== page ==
by individuals or by a group of them, then it becomes the duty of the State,
either to assist in the task of prevention or take it over altogether. But the
United States has no police power. And the Tenth Amendment was designed to
prevent it forever from usurping any.
"Soil conservation" is a deceiving term, like "commerce"
in the National Labor Relations Act. It is a cover for subsidies from the
pockets of the country to those on the land, a transfer of money from one class
to another which the Supreme Court held could not be made when it pronounced
the first Agricultural Adjustment Act unconstitutional.
As mentioned in a preceding chapter, the farmer has been put in a bad
situation by the mismanagement in Government which ballooned his costs and
those of everybody else beyond all endurance. But that must be mended by
removal of the cause, not by subsidies, which the taxpayers cannot carry
indefinitely, even if they were legal.
Procedure provided by Constitution adequate for conservation
In a condition of erosion, or of a "dust bowl," involving several
States, they have open to them the "Agreement or Compact with another
State" authorized by the closing words of Article I of the Constitution,
with "the Consent of Congress." The seven States in the basin of the
Colorado River made use of this provision to work out an agreement for a fair
division of the valuable water of that stream. So when the erosion or other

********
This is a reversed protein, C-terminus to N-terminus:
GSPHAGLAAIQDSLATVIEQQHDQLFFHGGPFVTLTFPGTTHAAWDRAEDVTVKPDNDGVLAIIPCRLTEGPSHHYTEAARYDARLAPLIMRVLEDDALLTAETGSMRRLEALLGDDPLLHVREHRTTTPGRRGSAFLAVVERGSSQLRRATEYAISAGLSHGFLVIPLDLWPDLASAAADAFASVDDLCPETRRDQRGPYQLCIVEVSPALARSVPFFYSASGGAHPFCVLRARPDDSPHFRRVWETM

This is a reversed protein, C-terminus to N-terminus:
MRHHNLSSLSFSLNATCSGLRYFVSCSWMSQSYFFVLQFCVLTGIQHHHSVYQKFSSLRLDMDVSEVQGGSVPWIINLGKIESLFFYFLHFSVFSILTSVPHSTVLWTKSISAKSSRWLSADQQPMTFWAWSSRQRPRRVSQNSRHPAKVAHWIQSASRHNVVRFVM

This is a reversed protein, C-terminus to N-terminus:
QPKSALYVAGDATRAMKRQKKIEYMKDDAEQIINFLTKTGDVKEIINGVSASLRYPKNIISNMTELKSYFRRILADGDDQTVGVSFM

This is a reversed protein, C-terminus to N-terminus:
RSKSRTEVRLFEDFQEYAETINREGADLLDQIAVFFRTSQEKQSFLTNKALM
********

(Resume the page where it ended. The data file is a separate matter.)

trouble is beyond the ability of the landowner, it becomes the duty of the
State to take hold. And when the difficulty belongs to more than one State,
there is a constitutional way to solve the problem.
But the subject is as far beyond the constitutional field of Congress as are
the sands of the Sahara.
On July 22,1947, the Associated Press reported that the House of
Representatives "had voted twice to eliminate the benefit-payment program
for 1948 and sharply cut back payments on this year's crops." The
Senate-House conference group agreed "to continue the main farm program
into 1948." In addition to that, it agreed to a fund of $265,000,000
"to make the benefit payments and meet other costs of the farm crop
program on the 1947 crop."
The "other costs" were $24,000,000 to pay the bureaucrats
"for expenses of farmer committeemen who plan and check the
The farm bill compromise would provide $960,000,000 "for agricultural
purposes during the fiscal year 1948 in comparison with last year's
expenditures of $2,275,000,000" President Truman asked for $1,188,000,000.
National government without feeling for taxpayers
The disrespect for the rights and property of the people in general, in
order to favor highly organized voting groups, is, in addition to being
unconstitutional, morally wrong. In the Congress for the last decade and a
half, in the White House, in the legislatures, in the city councils, everywhere
in public office where there is authority to spend, there has developed,
through indifference or incompetence of those who should have been on guard,
the grossest unconcern for the taxpayer. As a capital illustration of this,
there is cited the veto by the President of a tax-reduction bill passed by the
new Congress in 1947 which had been voted into power on a platform promising
relief from exorbitant taxation.
In the concluding chapter of this work it is shown that we must take the
President out of this kind of politics by returning to the strictest observance
of the method of election prescribed by the Constitution.
1. The ruthless course of the Government at Washington
respecting the taxpayers brings to mind the denunciation by Saint Simon of the
Bourbon monarchy, which brought on by taxes the French Revolution, that it
"has scourged, rather than governed, the state."
Next | Previous |
Contents | Text Version